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Судебные дела / Зарубежная практика  / Ralph Edward Nieman v. Commissioner., United States Tax Court - Memorandum Decision, T.C. Memo. 1993-533, Docket No. 1094-93., Filed November 17, 1993

Ralph Edward Nieman v. Commissioner., United States Tax Court - Memorandum Decision, T.C. Memo. 1993-533, Docket No. 1094-93., Filed November 17, 1993


Ralph Edward Nieman v. Commissioner.

United States Tax Court - Memorandum Decision

T.C. Memo. 1993-533

Docket No. 1094-93.

Filed November 17, 1993.

Ralph Edward Nieman, pro se. John W. Duncan, for the respondent.

Memorandum Opinion

GOLDBERG, Special Trial Judge: This case was heard pursuant to the provisions of section 7443A(b)(3) and Rules 180, 181, and 182. 1 This case is before the Court on respondent's Motion For Summary Judgment.


1 All section references are to the Internal Revenue Code in effect for the year in issue, and all Rule references are to the Tax Court Rules of Practice and Procedure.


Respondent determined a deficiency in petitioner's Federal income tax for the taxable year 1990 in the amount of $2,374 and an addition to tax under section 6651(a) in the amount of $246.

Respondent determined that petitioner, an individual domiciled in Illinois, failed to file an individual Federal income tax return for taxable year 1990, and failed to report taxable income as follows:

In arriving at the deficiency, respondent subtracted from total income the applicable amount for an exemption and standard deduction, and credited against the tax the amount of $1,389, which was withheld from petitioner's wages.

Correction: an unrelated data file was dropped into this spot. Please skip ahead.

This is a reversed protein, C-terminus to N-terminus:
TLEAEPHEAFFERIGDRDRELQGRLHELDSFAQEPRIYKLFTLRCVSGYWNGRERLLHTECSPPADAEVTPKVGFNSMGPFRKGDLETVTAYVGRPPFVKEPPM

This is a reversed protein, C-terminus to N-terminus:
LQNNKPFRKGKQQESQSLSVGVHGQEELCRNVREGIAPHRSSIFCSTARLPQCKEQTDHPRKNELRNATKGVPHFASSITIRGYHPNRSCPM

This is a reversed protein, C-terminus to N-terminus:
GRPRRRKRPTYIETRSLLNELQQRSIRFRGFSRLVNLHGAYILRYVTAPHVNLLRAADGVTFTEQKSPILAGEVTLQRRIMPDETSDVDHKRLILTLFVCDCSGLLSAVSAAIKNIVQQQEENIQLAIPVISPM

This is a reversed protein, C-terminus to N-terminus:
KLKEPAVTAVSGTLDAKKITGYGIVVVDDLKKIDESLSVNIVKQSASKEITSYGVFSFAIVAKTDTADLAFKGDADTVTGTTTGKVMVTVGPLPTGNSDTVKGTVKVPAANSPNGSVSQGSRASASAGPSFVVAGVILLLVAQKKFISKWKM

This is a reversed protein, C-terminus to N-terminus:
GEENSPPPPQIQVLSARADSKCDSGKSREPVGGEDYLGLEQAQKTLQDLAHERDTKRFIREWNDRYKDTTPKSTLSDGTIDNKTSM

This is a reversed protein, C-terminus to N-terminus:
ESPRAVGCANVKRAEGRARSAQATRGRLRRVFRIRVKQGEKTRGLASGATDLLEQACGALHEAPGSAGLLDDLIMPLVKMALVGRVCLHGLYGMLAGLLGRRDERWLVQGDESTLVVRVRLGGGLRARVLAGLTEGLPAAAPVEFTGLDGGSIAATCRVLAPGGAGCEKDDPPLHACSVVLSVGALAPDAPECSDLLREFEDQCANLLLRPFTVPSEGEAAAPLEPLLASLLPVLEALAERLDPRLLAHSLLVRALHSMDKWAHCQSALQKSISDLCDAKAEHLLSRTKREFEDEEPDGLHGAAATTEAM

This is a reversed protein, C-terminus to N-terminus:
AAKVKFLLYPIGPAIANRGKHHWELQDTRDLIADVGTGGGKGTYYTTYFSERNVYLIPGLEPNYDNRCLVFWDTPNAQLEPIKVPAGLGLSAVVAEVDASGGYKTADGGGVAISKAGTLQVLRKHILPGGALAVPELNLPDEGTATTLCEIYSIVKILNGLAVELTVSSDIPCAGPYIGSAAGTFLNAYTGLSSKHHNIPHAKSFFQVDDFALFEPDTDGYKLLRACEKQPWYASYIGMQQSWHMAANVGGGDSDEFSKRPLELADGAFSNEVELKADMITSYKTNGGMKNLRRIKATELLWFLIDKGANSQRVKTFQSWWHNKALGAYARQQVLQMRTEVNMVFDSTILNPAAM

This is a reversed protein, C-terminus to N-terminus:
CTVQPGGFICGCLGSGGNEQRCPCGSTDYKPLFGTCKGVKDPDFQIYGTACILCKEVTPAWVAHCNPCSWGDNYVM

At the time his petition was filed, petitioner resided at Effingham, Illinois.

Petitioner contends that respondent erred in determining the deficiency and addition to tax because:

All "gross income" received by Ralph Edward Nieman, for the tax years in question is/was "gross income" as that term is defined in 26 CFR 1.862-1, and that all said "gross income", as defined at 26 CFR 1.862-1 was received "without the United States", as that phrase is defined in Subchapter N of 26 CFR 1.861-1 et seq. See attached AFFIDAVIT IN SUPPORT OF AMENDED PETITION.

In an affidavit attached to his amended petition, petitioner sets forth numerous, tax-protester type legal arguments, including, in petitioner's words, the following propositions:

That the Republic of Illinois is "without the United States";

That "Citizens of the United States" are those people who are freeborn, or naturalized inhabitants of the freely associated compact states;

That "U.S. Citizens" are those people that are citizens of the District of Columbia; that U.S. citizens and/or inhabitants of the Territories, Possessions, or Federal States, may or may not be citizens of the United States (Union States);

That Congress excludes the 50 States from the definition of "United States", for the purposes of 26 U.S.C., Subtitle A, and defines all "income" from these 50 States as "income from sources without the United States", at 26 U.S.C. Subtitle N, Section 862, 26 CFR 1.862-1;

That Ralph Edward Nieman is not a "U.S. Citizen", for purposes of Subtitle A, 26 U.S.C.; neither is he a resident, as that term is defined at 26 CFR 1.1-1, nor an inhabitant of the District of Columbia or any of the Territories, Possessions, or Federal States, (UNITED STATES);

That All income received by Ralph Edward Nieman is/was income from sources "without the United States", as that term is defined, supra, and listed by Congress at 26 U.S.C. Section 862(a)(3) as: "compensation for labor or personal services performed without the United States";

That Ralph Edward Nieman is a "nonresident of the United States", as that term is defined at 26 U.S.C., Section 865(g)(1)(B);

That Ralph Edward Nieman did not knowingly, willingly, or voluntarily enter into any agreement, or contract, to be made partially liable for the National Debt, or "elected" to be treated as a resident of the United States, pursuant to 26 CFR 5h; 26 U.S.C. 6013(g)(h) or 7 CFR Part 3;

That any such unknown contract was entered into with deception and constructive fraud by the Federal Government, and is null and void under the provisions of the Uniform Commercial Code.